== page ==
|US8932346||Apr 23, 2009||Jan 13, 2015||Boston Scientific Scimed, Inc.||Medical devices having inorganic particle layers|
|US9284409||Jul 17, 2008||Mar 15, 2016||Boston Scientific Scimed, Inc.||Endoprosthesis having a non-fouling surface|
|US20040030218 *||Aug 4, 2003||Feb 12, 2004||Scimed Life Systems, Inc.||Stent with channel(s) for containing and delivering biologically active material and method for manufacturing the same|
|US20040030377 *||Dec 17, 2001||Feb 12, 2004||Alexander Dubson||Medicated polymer-coated stent assembly|
|US20040054406 *||Dec 17, 2001||Mar 18, 2004||Alexander Dubson||Vascular prosthesis and method for production thereof|
|US20040094873 *||Mar 19, 2002||May 20, 2004||Alexander Dubson||Portable electrospinning device|
|US20040096532 *||Mar 19, 2002||May 20, 2004||Alexander Dubson||Polymer fiber tubular structure having kinking resistance|
|US20040096533 *||Mar 19, 2002||May 20, 2004||Alexander Dubson||Method and apparatus of improving mechanical characteristics of nonwoven materials|
|US20040155053 *||Feb 10, 2003||Aug 12, 2004||Sanchez Khiro M.||Stent package|
|US20060085058 *||Oct 20, 2004||Apr 20, 2006||Rosenthal Arthur L||System and method for delivering a biologically active material to a body lumen|
|US20070031607 *||Apr 6, 2006||Feb 8, 2007||Alexander Dubson||Method and apparatus for coating medical implants|
|US20080200975 *||Jan 4, 2005||Aug 21, 2008||Nicast Ltd.||Vascular Prosthesis with Anastomotic Member|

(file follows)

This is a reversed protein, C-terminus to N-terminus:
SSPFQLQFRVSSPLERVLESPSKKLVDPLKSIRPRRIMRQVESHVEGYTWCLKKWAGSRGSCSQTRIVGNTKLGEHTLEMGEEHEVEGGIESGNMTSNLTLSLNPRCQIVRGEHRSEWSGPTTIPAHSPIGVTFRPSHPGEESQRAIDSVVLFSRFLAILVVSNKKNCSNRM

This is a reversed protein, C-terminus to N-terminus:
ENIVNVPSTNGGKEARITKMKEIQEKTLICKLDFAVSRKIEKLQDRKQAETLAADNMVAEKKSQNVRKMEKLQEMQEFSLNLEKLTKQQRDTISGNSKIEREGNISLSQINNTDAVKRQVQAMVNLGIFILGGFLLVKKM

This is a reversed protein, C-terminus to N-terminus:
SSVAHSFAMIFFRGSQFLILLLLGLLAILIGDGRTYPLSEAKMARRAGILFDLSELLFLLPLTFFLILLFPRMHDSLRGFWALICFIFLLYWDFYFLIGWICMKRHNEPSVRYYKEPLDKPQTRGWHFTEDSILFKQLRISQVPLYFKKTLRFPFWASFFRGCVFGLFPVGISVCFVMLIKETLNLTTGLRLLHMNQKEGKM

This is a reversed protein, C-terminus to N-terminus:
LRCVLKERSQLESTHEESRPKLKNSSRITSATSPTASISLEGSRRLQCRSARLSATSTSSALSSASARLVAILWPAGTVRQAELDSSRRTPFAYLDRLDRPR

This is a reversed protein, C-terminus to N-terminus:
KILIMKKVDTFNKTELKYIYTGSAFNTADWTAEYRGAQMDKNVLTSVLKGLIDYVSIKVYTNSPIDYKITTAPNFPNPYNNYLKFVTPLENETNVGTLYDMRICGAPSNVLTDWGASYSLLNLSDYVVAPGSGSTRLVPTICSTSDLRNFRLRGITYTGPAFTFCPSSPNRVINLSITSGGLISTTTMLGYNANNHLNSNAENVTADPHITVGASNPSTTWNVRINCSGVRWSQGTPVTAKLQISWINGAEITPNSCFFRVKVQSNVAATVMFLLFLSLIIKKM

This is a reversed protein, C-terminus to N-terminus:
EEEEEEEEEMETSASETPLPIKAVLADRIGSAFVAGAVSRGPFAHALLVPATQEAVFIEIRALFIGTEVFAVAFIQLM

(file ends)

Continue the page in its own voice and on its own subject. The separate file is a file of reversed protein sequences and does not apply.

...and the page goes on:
|US20090270906 *||Oct 29, 2009||Syed Faiyaz Ahmed Hossainy||Methods and devices for treating lesions|
|US20100331947 *||Feb 16, 2006||Dec 30, 2010||Alon Shalev||Inflatable Medical Device|
|US20110004237 *||Jan 6, 2011||Peter Schneider||Minimal surface area contact device for holding plaque to blood vessel wall|
|EP1791495B1||Aug 31, 2005||Apr 22, 2015||Cook Medical Technologies LLC||Delivery system which facilitates hydration of an intraluminal medical device|
|WO2006044038A1 *||Aug 30, 2005||Apr 27, 2006||Boston Scientific Limited||System and method for delivering a biologically active material to a body lumen|
|U.S. Classification||264/171.12, 606/194, 264/171.27, 264/209.5, 264/211.12, 604/103.01|
|International Classification||A61M25/10, A61M25/00, A61F2/84, A61F2/00, A61F2/06, A61F2/82|
|Cooperative Classification||A61M25/0023, A61F2/958, A61M25/1018, A61M25/10, A61F2250/0067, A61M2025/105, A61M2025/0036, A61M25/1029, A61M2025/004, A61M2025/1086, A61M25/1027|
|European Classification||A61F2/958, A61M25/10G1, A61M25/10E|
|Dec 30, 2002||FPAY||Fee payment|
Year of fee payment: 4
|Dec 18, 2006||FPAY||Fee payment|
Year of fee payment: 8
|Dec 28, 2010||FPAY||Fee payment|
Year of fee payment: 12